Tom Sanders, owner of CTSi, describes his own Lexington Park-based company as small, with about 90 employees.Much of its work has been with the Naval Air Systems Command, headquartered at Pax River. “But as things have changed, we've had to change,” Sanders said. “We've branched out more into the commercial world and have had a few opportunities that actually have worked out pretty well for us.”

One project involved developing training and simulation software for a major agricultural company. That company's challenge was training migrant workers, who because they might only be on the job a year at a time, rarely gained experience needed to learn from previous mistakes.

The company, which Sanders declined to name, needed to develop a way to teach workers to separate good seed from bad — a detail that had the potential to save the customer millions of dollars.

CTSi developed the software, Sanders said, and now workers can sit in front of computers that teach them how to do their jobs.

Work supporting the customer also has gone much faster than work supporting government clients. Sometimes, two years can pass from the time a company submits a proposal to do government work until the time it wins the contract. Sanders' team was able to get this contract in three weeks. It developed the software in about six months.

It feels like a start-up company — and that's by design. “We've worked very hard to create a culture of innovation,” Sanders said.

It's “a culture where failure is OK,” he said. Engineers should feel free to come up with “stupid ideas” anytime, he said. “Once in a while, those stupid ideas aren't really that stupid when you dig into it.” The idea to pursue work in agriculture came from an engineer who was familiar with the industry.

As companies pursue similar opportunities, it's important to think about sustaining that growth, said Paul Ausley, president of Ausley and Associates. It requires teamwork among federal, state and local governments, as well as attracting the University of Maryland permanently to St. Mary's to secure a strong academic and research presence, he said. “It's not like one person can make that happen,” he said.

As those groups work together with industry, supporting innovation and new business, the synergy is bound to create an environment that attracts young professionals, Ausley said. Through it all, it's key for businesses to support and mentor each other.

“This is a hell of a long road ahead of us, and it's going to be hard,” Ausley said. “But I think that we can get there.”Steve Anderson already knows what he needs to do on that journey. The director of the St. Mary's County Department of Economic and Community Development said when companies start talking about diversifying, it's good. But it's a double-edged sword.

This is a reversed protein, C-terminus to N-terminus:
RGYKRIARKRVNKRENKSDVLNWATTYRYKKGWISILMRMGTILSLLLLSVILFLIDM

“It means we have to step up to the plate,” Anderson said.

“Let me tell you what we're dealing with. And, I think this is the thing that freaks people out sometimes,” Anderson said. If existing companies start creating new products and work opportunities, “there's always a chance of them leaving. If you're going to have growth, you're going to have competition.”

Firms and local and state governments recruit businesses all the time, offering them attractive incentives in exchange for hope of bringing jobs and revenue to their communities.

“If we're not going to play, we're going to lose,” Anderson said. That means going after leads aggressively, and being inquisitive in attracting business. “It's really going to be on our shoulders as a community and a government to ensure that if there's going to be growth, that it happens here.”

Parris, of Smartronix, said he intends to stay in St. Mary's. In its first 10 years, Parris said, less than 1 percent of the work at Smartronix was done in support of customers in Maryland, let alone the county. But Smartronix started here because it's where two of its founders, Alan Parris and Arshed Javaid, lived. John Parris moved here in 1995 to start the company with them.

“I think it's a great community for families,” Parris said. But, St. Mary's also has a strong concentration of well-educated, high-tech professionals. “We've got so much talent.” It's where he wants his business to grow.

“We want to help make Southern Maryland special,” Parris said. But the company has also followed work opportunities where they were. And that, Parris said, “gave us a great opportunity to grow external to Southern Maryland.”To learn more

Small, high-tech firms seeking information about the Naval Air Warfare Center Aircraft Division Small Business Innovation Research program grants may visit, or call the small business office at 301-342-1133.